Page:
Baseball America is my go to site when it comes to prospects in the Minors. Each year, they give a ranking of the top players in each organization, including a top 10 list and the top tools in the organization, which is free on their website. Below are the top players, one per organization as rated at the beginning of the 2011 season with the statistics and location of the player now.
Baltimore: Manny Machado, SS: Low-A; 18-years-old; Machado drew comparisons to ARod, as he is 6’3″, 185 lbs. and has power while playing SS. He is matching the comparisons so far, hitting .303/.400/.546 in 119 AB with 7 2B, 2 3B, 6 HR, and 24 RBI in 32 games, as he missed time due to a dislocated kneecap. Machado is a powerful bat at a premium position. He should move quickly.
Boston: Jose Iglesias, SS (traded Casey Kelly to SD): Triple-A; 21-years-old; Iglesias is a slick fielding SS who has the potential to have decent gap power. He had a brief audition when Marco Scutaro was on the DL, but Jed Lowrie was playing every day at that point, so he didn’t have much of a role. Iglesias is hitting just .229 in 166 AB with just 1 Extra-Base hit. He has also only drawn just 8 walks to 25 strikeouts. Slick fielding, indeed.
N.Y. Yankees: Jesus Montero, C: Triple-A; 21-years-old; Montero, a catcher by trade but eventual DH due to defensive struggles, is close to the Majors. He is hitting .293/.339/.424 in 205 AB with 10 2B and 5 HR. The power hasn’t been there like in previous seasons, which is interesting considering that this is his 2nd season in Triple-A. Montero has the potential to be a star, even playing DH his whole career. The Yankees kept him for a reason, right?
Tampa Bay: Jeremy Hellickson, RHP: Majors; 24-years-old; Hellickson is 7-4 with a 3.03 ERA in 12 starts for the Rays. He is living up to those expectations that others put on him during a very successful Minor League career. He looks like a solid complement to David price for years to come in Tampa.
Toronto: Kyle Drabek, RHP: Majors; 23-years-old; Drabek has been brutal over his last 11 starts for Toronto. He is currently 4-5 with a 5.70 ERA in 72 2/3 IP, striking out 48, while walking 52…ouch. Drabek and Casey Kelly seem to be on the same career path, over-hyped innings eaters with nothing spectacular on the numbers in the Minors. Drabek has had more success than Kelly, though (besides already being in the Bigs). He should balance out to become a solid #3 or #4 long-term.
Chicago: Chris Sale, LHP: Majors; 22-years-old; Sale made 11 appearances in the Minors before heading to the Bigs, where he has solidified himself as a solid bullpen arm already. Over 45 appearances and 48 2/3 IP, Sale is 4-1 with a 3.33 ERA and a 56/24 K/BB. He should start at some point in his career, but are the White Sox going to go to a 7 man rotation anytime soon?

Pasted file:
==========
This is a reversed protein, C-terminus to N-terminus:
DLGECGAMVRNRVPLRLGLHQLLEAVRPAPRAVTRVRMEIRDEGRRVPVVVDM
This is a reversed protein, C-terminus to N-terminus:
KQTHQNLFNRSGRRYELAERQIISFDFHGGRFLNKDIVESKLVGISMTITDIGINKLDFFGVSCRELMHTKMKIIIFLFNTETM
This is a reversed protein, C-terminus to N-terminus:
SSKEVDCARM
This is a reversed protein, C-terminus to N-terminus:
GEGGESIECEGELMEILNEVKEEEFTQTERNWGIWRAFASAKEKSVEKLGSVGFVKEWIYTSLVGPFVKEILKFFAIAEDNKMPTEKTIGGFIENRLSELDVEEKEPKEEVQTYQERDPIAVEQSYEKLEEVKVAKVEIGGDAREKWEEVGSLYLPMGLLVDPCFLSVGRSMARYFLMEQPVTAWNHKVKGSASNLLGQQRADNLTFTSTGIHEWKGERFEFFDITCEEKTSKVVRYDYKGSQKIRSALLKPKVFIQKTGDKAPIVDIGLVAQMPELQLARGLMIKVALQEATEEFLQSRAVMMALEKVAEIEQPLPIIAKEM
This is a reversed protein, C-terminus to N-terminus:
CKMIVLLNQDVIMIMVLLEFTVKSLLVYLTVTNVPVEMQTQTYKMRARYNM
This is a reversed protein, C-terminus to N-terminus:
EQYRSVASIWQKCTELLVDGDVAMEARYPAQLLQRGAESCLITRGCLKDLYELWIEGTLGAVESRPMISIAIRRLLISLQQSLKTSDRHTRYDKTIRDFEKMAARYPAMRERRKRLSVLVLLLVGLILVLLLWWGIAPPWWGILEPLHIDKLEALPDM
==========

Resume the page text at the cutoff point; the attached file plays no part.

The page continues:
Cleveland: Lonnie Chisenhall, 3B: Triple-A; 22-years-old; Chisenhall has really been struggling lately, hitting just .186 in June and .250 overall, with 14 2B, 2 3B, 5 HR and 30 RBI. If he was hitting at all, he’d probably be up right now, as Jack Hannahan isn’t a long-term option for the Tribe and they need help right now…bad.
Detroit: Jacob Turner, RHP: Double-A; 20-years-old; Turner has pitched very well for a 20-year-old in Double-A, going 1-1 with a 3.05 ERA and a 61/18 K/BB in 73 2/3 IP. He is on the same career path as Rick Porcello, meaning, the Tigers will be super aggressive with him and he could be up in September of this year. He may even have a rotation spot next Spring.
Kansas City: Eric Hosmer, 1B: Majors; 21-years-old; a .439 AVG in Triple-A made it impossible for the Royals to keep Hosmer down. Hosmer has more than held his own at the Major League level, hitting .284/.335/.446 with 7 2B, 5 HR, and 21 RBI in 35 games. He is a future All-Star, superstar, and irreplacable part to the Royals future.
Minnesota: Kyle Gibson, RHP: Triple-A; 23-years-old; Gibson was a gamble when the Twins took him 22nd overall in the 2009 Draft, as he has a stress fracture in his arm. The gamble has paid off. Gibson is 3-6 with a 3.79 ERA in 13 starts, and a 74/17 K/BB over 71 1/3 IP. He should be up by the end of the year, probably not too far from now, as the Twins look to rebound from a miserable start.
Los Angeles: Mike Trout, OF: Double-A; 19-years-old; What can be said of Trout…the kid can hit, mash, and run like the wind, though, wind doesn’t run. He is hitting .327/.430/.551 as one of the youngest players in Double-A. He has 9 2B, 8 3B, 7 HR, 21 RBI, and 22 SB. He will become one of those 20 HR/50 SB rarities for the Angels. He should be up in September and it will be hard to not give him a job next season.
Oakland: Grant Green, SS: Double-A; 23-years-old; Green is hitting .288/.337/.389 in 226 AB, with 15 2B, 2 HR, and 28 RBI. He did really well last season in the hitter’s paradise California League (.318, 39 2B, 20 HR, 87 RBI), so the talent is there. He won’t hit 20 HR in Oakland’s spacious stadium, but he should be a very important part of the A’s lineup by next Spring.
Seattle: Dustin Ackley, 2B: Triple-A; 23-years-old; Ackley should be up for good in the next couple of weeks, if not days. He is hitting .297/.415/.487 with 17 2B, 9 HR, and 32 RBI. He could move to the outfield, where he starred before an arm injury in college, down the road, but he is a star in the middle infield the moment he arrives in Seattle.
Texas: Martin Perez, LHP: Double-A; 20-years-old; Perez is repeating Double-A, as he was just 19 when he struggled there last season (his birthday is in April). He is 4-1 with a 3.03 ERA and 68/27 K/BB in 71 1/3 IP. His size (6′, 178) will limit his projectability from experts, but his stuff will make him a left-handed version of Roy Oswalt or Tim Lincecum.